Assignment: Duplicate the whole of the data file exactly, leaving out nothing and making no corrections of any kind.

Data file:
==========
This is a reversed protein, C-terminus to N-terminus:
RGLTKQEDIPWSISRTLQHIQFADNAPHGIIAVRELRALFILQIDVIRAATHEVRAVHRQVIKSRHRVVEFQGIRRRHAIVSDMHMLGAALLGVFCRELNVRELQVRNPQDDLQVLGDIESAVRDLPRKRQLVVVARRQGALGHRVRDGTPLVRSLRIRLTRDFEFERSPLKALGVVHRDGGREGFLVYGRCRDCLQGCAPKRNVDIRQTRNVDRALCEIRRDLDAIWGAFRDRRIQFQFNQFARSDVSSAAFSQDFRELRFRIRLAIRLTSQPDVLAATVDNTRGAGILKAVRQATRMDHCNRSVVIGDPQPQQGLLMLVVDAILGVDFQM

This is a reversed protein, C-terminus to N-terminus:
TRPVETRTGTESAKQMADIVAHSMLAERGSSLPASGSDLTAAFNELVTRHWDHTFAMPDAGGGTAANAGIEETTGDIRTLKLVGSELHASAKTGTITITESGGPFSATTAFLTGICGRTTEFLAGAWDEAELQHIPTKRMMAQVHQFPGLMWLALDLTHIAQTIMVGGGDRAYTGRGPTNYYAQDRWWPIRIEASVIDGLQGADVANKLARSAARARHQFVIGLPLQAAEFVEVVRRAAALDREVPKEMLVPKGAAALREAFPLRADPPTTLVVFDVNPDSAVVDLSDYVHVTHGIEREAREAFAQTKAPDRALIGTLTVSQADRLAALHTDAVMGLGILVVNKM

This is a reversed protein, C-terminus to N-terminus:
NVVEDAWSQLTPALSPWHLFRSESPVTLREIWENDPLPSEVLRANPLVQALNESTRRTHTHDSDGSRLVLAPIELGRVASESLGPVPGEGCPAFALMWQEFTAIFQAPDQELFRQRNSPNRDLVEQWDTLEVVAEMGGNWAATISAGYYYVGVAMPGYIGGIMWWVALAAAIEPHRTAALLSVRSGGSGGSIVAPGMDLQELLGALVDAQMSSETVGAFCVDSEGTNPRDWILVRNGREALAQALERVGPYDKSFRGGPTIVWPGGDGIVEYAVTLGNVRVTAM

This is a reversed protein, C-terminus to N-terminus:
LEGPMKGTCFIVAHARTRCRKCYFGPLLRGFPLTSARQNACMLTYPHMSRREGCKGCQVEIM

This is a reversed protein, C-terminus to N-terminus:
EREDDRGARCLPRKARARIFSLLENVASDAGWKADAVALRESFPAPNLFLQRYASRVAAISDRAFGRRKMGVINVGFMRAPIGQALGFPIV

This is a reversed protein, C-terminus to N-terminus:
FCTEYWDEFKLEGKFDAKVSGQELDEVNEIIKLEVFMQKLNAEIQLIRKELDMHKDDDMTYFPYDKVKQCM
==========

This is a reversed protein, C-terminus to N-terminus:
RGLTKQEDIPWSISRTLQHIQFADNAPHGIIAVRELRALFILQIDVIRAATHEVRAVHRQVIKSRHRVVEFQGIRRRHAIVSDMHMLGAALLGVFCRELNVRELQVRNPQDDLQVLGDIESAVRDLPRKRQLVVVARRQGALGHRVRDGTPLVRSLRIRLTRDFEFERSPLKALGVVHRDGGREGFLVYGRCRDCLQGCAPKRNVDIRQTRNVDRALCEIRRDLDAIWGAFRDRRIQFQFNQFARSDVSSAAFSQDFRELRFRIRLAIRLTSQPDVLAATVDNTRGAGILKAVRQATRMDHCNRSVVIGDPQPQQGLLMLVVDAILGVDFQM

This is a reversed protein, C-terminus to N-terminus:
TRPVETRTGTESAKQMADIVAHSMLAERGSSLPASGSDLTAAFNELVTRHWDHTFAMPDAGGGTAANAGIEETTGDIRTLKLVGSELHASAKTGTITITESGGPFSATTAFLTGICGRTTEFLAGAWDEAELQHIPTKRMMAQVHQFPGLMWLALDLTHIAQTIMVGGGDRAYTGRGPTNYYAQDRWWPIRIEASVIDGLQGADVANKLARSAARARHQFVIGLPLQAAEFVEVVRRAAALDREVPKEMLVPKGAAALREAFPLRADPPTTLVVFDVNPDSAVVDLSDYVHVTHGIEREAREAFAQTKAPDRALIGTLTVSQADRLAALHTDAVMGLGILVVNKM

This is a reversed protein, C-terminus to N-terminus:
NVVEDAWSQLTPALSPWHLFRSESPVTLREIWENDPLPSEVLRANPLVQALNESTRRTHTHDSDGSRLVLAPIELGRVASESLGPVPGEGCPAFALMWQEFTAIFQAPDQELFRQRNSPNRDLVEQWDTLEVVAEMGGNWAATISAGYYYVGVAMPGYIGGIMWWVALAAAIEPHRTAALLSVRSGGSGGSIVAPGMDLQELLGALVDAQMSSETVGAFCVDSEGTNPRDWILVRNGREALAQALERVGPYDKSFRGGPTIVWPGGDGIVEYAVTLGNVRVTAM

This is a reversed protein, C-terminus to N-terminus:
LEGPMKGTCFIVAHARTRCRKCYFGPLLRGFPLTSARQNACMLTYPHMSRREGCKGCQVEIM

This is a reversed protein, C-terminus to N-terminus:
EREDDRGARCLPRKARARIFSLLENVASDAGWKADAVALRESFPAPNLFLQRYASRVAAISDRAFGRRKMGVINVGFMRAPIGQALGFPIV

This is a reversed protein, C-terminus to N-terminus:
FCTEYWDEFKLEGKFDAKVSGQELDEVNEIIKLEVFMQKLNAEIQLIRKELDMHKDDDMTYFPYDKVKQCM